As millions of Syrians flee their homeland to neighboring countries amid a bloody civil war and staggering violence inflicted by the Islamic State, Lourans Samaan didn't want to spend his life in a refugee camp or take his chances getting accepted into whatever European country consented to take him.
Instead, the 19-year old Syrian Christian from the embattled city of Homs wanted to go to the United States, where his brother lives, and find work.
For a refugee like Samaan, however, that trip is not as simple as just jumping on a plane. It requires thousands of dollars and taking a circuitous route through a large swath of Latin America before ending far from the U.S., when he and four other Syrians were detained in Honduras with falsified Greek passports.
"He just decided to go anywhere safe," one of Samaan's brothers in the United Arab Emirates told Reuters.
Samaan's story is both commonplace and extraordinary among the 4.4.million Syrians who have left their country since the start of the civil war in 2011. Common in that he is searching for a better, safer life; extraordinary because he is one of the few – so far – who have chosen that particular path in search of that life.
"The world has never had a shortage of desperate people trying to leave their country in search of a better place," Cynthia Arnson, the director of the Latin American program at the Woodrow Wilson International Center, told Fox News Latino. "And the U.S. is a magnet for people from around the world."
While traditionally the smuggling routes throughout Latin America have been used exclusively by people from the region to cross the U.S.'s southern border, in recent years there has been a growing trend of migrants from other parts of the globe – Syrians being only the latest – joining with travelers fro countries like Colombia, Guatemala and Mexico.
According to the Associated Press, more than 145,000 people from countries other than Mexico were detained along the U.S.-Mexico border during the fiscal year that ended Sept. 30, 2015. While the overwhelming majority of them were from Central American nations, a growing number come from more far-flung locales, including Syria.
The latest U.S. Census data shows that 147,000 Chinese migrants and 129,000 Indian migrants came to the U.S. in 2013 – the last year for which data is available – surpassing Mexico, which had only 125,000 migrants.
Being smuggled to the U.S. is a journey that can take years and cost thousands of dollars – with Syrians paying around $10,000 to human smugglers, while Chinese are forced to dish out as much as $20,000. And payment is no guarantee of a safe arrival in the U.S.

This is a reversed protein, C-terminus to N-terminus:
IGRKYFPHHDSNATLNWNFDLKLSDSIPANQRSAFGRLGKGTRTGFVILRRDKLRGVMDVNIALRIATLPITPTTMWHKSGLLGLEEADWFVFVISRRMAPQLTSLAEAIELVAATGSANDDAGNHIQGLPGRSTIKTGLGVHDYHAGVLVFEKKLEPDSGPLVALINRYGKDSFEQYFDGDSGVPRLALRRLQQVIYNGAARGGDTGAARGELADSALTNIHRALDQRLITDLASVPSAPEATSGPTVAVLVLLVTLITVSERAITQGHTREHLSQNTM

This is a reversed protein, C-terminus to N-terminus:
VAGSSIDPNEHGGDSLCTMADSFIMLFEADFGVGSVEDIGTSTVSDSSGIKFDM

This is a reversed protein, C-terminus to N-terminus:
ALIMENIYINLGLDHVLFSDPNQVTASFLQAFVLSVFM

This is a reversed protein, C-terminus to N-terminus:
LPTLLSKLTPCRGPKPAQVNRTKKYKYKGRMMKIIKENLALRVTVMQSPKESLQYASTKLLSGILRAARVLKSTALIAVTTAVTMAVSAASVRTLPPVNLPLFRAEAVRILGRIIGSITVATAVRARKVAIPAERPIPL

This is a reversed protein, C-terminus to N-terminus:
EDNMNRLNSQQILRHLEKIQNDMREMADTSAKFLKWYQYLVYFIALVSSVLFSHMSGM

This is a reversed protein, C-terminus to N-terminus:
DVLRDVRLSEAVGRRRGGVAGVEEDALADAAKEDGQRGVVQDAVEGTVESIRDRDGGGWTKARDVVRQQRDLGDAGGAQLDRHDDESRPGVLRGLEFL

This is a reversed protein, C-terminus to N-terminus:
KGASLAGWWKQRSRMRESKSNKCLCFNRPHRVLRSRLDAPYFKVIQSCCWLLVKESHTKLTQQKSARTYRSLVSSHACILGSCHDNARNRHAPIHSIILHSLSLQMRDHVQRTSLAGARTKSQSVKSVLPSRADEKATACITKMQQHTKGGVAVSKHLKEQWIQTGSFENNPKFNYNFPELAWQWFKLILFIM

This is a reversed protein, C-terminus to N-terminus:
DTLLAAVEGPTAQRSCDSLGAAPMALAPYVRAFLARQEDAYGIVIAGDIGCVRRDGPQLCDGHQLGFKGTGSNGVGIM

Extortion, kidnapping, drug cartel violence and health risks like extreme dehydration have long plagued migrants making their way north to the U.S. All this is exacerbated by the fact that the majority of migrants from other regions don't speak Spanish.
"There is no shortage of unscrupulous groups that will take advantage of whatever group is depending on them," Arnson said.
Smugglers use a combination of shipping routes, flights and various forms of ground travel to shuffle migrants to Latin America and, from there, ferry them into the U.S. using a pipeline of human smuggling contacts that is facilitated by countries with lax immigration policies, officials expecting pay-offs and frequently falsified documents like the ones found on the Syrian migrants in Honduras.
"This is a pattern we've seen for a couple of years," Marco Rosenblum, deputy director of the Migration Policy Institute's U.S. Immigration Policy Program, told FNL. "There's a tremendous amount of people in the world looking for a place to go."
The routes to the U.S. differ greatly depending on where a migrant starts his or her journey. The five Syrians in Honduras travelled from Lebanon to Brazil, then overland to Argentina, then to Costa Rica before being finally stopped in Honduras.
Thanks to the Ecuadoran government waiving visa requirements for foreigners and granting an automatic 90-day stay to all nationalities in 2008, that Andean nation is generally the first stop for Chinese migrants hoping to travel furtively to the U.S. Frequently they travel next to Mexico City, up to a border town like Tijuana and then across into the U.S.
Although some migrants fly into Colombia and Venezuela, most Indian human smuggling networks base their operations in Guatemala, despite U.S. pressure to crack down on such activities.
"These are very sophisticated transnational smuggling groups, and, with the ability to charge up to $20,00 a person, they can afford the technology and expertise to run these operations," Rosenblum said.
Fear of terrorists entering the country – especially in the wake of deadly terror attacks recently in France, Lebanon and Mali – has cast more light on the human smuggling problem and the dangers that accompany it. In the past week alone, more than 20 Syrians have been apprehended by authorities in Paraguay, Honduras, Costa Rica, the U.S. and on the Dutch Caribbean island of St. Maarten.
None of them appear to have any links to known terrorist groups, but that hasn't stopped people from worrying that extremists will use these smuggling pipelines to enter to the U.S., and that the handful of Syrians now at our borders will soon become a surge of people from the Middle East making their way to the U.S. via Latin America.
"There are so many people leaving Syria now," Shaina Aber, policy director for the National Advocacy Office of the Jesuit Conference of Canada and the U.S., told the Washington Post. "It's not surprising that some are making their way around the globe the best they know how."
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